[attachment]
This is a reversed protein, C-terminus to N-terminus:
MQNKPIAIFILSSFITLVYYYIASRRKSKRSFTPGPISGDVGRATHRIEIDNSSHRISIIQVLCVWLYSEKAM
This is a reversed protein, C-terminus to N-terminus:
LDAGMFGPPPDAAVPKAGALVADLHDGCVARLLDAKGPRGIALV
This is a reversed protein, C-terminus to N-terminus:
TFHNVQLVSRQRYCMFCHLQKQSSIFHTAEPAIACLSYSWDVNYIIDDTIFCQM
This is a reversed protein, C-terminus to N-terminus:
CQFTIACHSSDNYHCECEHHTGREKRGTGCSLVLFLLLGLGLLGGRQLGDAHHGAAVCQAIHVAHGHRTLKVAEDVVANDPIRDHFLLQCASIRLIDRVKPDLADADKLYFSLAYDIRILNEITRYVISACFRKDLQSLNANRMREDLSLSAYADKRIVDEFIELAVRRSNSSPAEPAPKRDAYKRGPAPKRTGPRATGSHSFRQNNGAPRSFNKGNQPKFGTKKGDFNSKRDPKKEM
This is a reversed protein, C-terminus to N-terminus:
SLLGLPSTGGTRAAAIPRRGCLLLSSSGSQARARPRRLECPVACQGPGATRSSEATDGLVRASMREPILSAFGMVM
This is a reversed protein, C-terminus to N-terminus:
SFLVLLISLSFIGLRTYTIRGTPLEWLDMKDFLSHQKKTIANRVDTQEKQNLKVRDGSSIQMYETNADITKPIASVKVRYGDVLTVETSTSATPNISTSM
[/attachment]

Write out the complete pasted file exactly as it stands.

This is a reversed protein, C-terminus to N-terminus:
MQNKPIAIFILSSFITLVYYYIASRRKSKRSFTPGPISGDVGRATHRIEIDNSSHRISIIQVLCVWLYSEKAM
This is a reversed protein, C-terminus to N-terminus:
LDAGMFGPPPDAAVPKAGALVADLHDGCVARLLDAKGPRGIALV
This is a reversed protein, C-terminus to N-terminus:
TFHNVQLVSRQRYCMFCHLQKQSSIFHTAEPAIACLSYSWDVNYIIDDTIFCQM
This is a reversed protein, C-terminus to N-terminus:
CQFTIACHSSDNYHCECEHHTGREKRGTGCSLVLFLLLGLGLLGGRQLGDAHHGAAVCQAIHVAHGHRTLKVAEDVVANDPIRDHFLLQCASIRLIDRVKPDLADADKLYFSLAYDIRILNEITRYVISACFRKDLQSLNANRMREDLSLSAYADKRIVDEFIELAVRRSNSSPAEPAPKRDAYKRGPAPKRTGPRATGSHSFRQNNGAPRSFNKGNQPKFGTKKGDFNSKRDPKKEM
This is a reversed protein, C-terminus to N-terminus:
SLLGLPSTGGTRAAAIPRRGCLLLSSSGSQARARPRRLECPVACQGPGATRSSEATDGLVRASMREPILSAFGMVM
This is a reversed protein, C-terminus to N-terminus:
SFLVLLISLSFIGLRTYTIRGTPLEWLDMKDFLSHQKKTIANRVDTQEKQNLKVRDGSSIQMYETNADITKPIASVKVRYGDVLTVETSTSATPNISTSM